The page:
Abreu's 33rd homer not enough for White Sox

Rookie hits three-run shot in first inning; Webb allows walk-off in ninth

Abreu's 33rd homer not enough for White Sox

NEW YORK -- The White Sox bullpen has received a lot of criticism this season and at times for good reason. They arrived at Yankee Stadium on Friday with a 4.46 ERA, next to last in the American League.

And while it was reliever Daniel Webb who surrendered a walk-off single to Martin Prado in the ninth to give the Yankees a 4-3 victory on Friday, the White Sox offense should not be absolved of blame. After building a 3-0 advantage in the first inning, the White Sox could not push anything more across the plate.

"I think we've done that quite a bit," said White Sox manager Robin Ventura. "Where we get something early and then, for one reason or another, you don't get anything else. I think eventually it probably wears on the starter and the 'pen, too. But you've got to be able to add on, especially when you jump out real early."

Ichiro Suzuki started off the ninth inning with a single to center and was bunted to second base by Brett Gardner. But Webb (5-4) nearly worked his way out of it, forcing Derek Jeter to fly out to center field for the second out. Jacoby Ellsbury was intentionally walked to get to Mark Teixeira, but Webb walked him as well. That brought up Prado, who sent a bouncing single up the middle to bring the Yankees out of the dugout to celebrate.

The loss was the White Sox sixth consecutive defeat at Yankee Stadium and sent them to a season-worst 10 games under .500.

When the Yankees visited Chicago earlier this season, Jose Abreu was on the disabled list, so this was his first opportunity against New York. In the first inning, he introduced himself, as he so often has to the rest of the Major Leagues, with a home run.

This one was a three-run blast to the stands in left field, his 33rd of the season, off Yankees starter Shane Greene to put the Sox ahead, 3-0. Greene is having a solid rookie season and is coming off a career-high 10-strikeout game, but was not as sharp in this game. The White Sox collected nine hits off Greene, but managed just the three runs.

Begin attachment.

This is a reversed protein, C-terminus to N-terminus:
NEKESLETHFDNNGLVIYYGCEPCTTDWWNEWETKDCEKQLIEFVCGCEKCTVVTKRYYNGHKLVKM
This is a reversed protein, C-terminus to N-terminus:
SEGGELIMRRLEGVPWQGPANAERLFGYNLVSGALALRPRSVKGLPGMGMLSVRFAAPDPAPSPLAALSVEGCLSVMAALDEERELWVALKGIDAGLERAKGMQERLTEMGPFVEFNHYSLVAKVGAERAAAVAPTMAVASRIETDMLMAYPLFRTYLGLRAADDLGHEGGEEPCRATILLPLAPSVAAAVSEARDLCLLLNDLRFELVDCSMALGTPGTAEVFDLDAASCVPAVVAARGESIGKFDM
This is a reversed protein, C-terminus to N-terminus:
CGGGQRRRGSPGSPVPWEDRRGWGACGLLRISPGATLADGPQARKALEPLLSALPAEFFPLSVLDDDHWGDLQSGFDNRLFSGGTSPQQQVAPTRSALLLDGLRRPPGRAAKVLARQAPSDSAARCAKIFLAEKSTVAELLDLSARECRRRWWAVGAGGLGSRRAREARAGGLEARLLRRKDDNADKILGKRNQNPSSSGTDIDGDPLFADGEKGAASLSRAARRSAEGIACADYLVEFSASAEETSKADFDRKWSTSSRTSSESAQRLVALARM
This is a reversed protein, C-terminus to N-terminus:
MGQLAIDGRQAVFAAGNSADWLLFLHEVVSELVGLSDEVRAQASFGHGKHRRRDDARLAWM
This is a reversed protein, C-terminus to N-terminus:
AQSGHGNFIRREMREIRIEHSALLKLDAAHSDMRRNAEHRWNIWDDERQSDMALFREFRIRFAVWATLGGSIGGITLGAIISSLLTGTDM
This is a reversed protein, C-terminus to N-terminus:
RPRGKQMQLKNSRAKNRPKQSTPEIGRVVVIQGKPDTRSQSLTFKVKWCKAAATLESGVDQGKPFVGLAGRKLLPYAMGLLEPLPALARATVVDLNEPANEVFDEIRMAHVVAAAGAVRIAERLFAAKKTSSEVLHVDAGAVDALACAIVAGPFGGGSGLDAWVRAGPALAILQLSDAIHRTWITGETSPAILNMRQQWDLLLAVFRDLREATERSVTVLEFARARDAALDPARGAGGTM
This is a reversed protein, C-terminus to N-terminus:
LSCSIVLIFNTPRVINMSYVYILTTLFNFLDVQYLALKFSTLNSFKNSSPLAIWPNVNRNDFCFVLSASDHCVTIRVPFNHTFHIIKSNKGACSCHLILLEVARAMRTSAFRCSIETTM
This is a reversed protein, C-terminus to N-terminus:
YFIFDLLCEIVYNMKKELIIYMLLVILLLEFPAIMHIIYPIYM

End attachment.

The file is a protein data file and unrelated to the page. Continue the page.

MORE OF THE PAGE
"The other day, we had an opportunity to knock the starter out early and we did it," White Sox designated hitter Adam Dunn said. "Today, we had an opportunity to do the same but not only did we not do it, but he went [five] innings. That's definitely on us."

White Sox starter John Danks was hindered by the usual suspects during this nightmare season for him: too many walks (three) and a costly home run. Prado tagged Danks with a two-run homer in the third inning to cut the defect to 3-2.

It was the 24th homer Danks has allowed this season, the most in the American League.

"I'm still walking too many guys and giving up homers," Danks said. "That's what has gotten me in trouble in the past and continues to get me in trouble. It's frustrating, like I said, but it's part of it, and we'll do what we can to fix it."

In the fifth inning, Danks hit the first batter, Gardner, who scored on a double by Ellsbury to tie the game at 3. The Yankees had runners on second and third with no outs before Danks retired the next three batters to work his way out of the jam. He completed five innings and allowed six hits and three runs.

"Two or three leadoff walks to an inning, you can't do that," Danks said. "It was a battle. It's frustrating to feel as good as I did. I felt like I had pretty good stuff, to not be able to throw it over the plate consistently and get the early contact you're looking for. I really just shot myself in the foot, and that's the way things happen."

Chicago's next best chance to score came in the sixth inning, when Conor Gillaspie attempted to score from second base on a single by Alejandro De Aza, but was thrown out at the plate by a wide margin by Gardner.

White Sox manager Robin Ventura asked for a crew-chief review, arguing that Yankees catcher Francisco Cervelli was blocking the plate and did not give Gillaspie a path to score. The call on the field was confirmed after a one-minute and four-second review.

Then the Yankees' bullpen, perhaps their biggest strength, shut the White Sox down over the final four innings, retiring the last seven batters.

"Today was one of our better days," said Yankees closer David Robertson. "We made a lot of quality pitches and got a lot of big outs."

Jamal Collier is an associate reporter for MLB.com. This story was not subject to the approval of Major League Baseball or its clubs.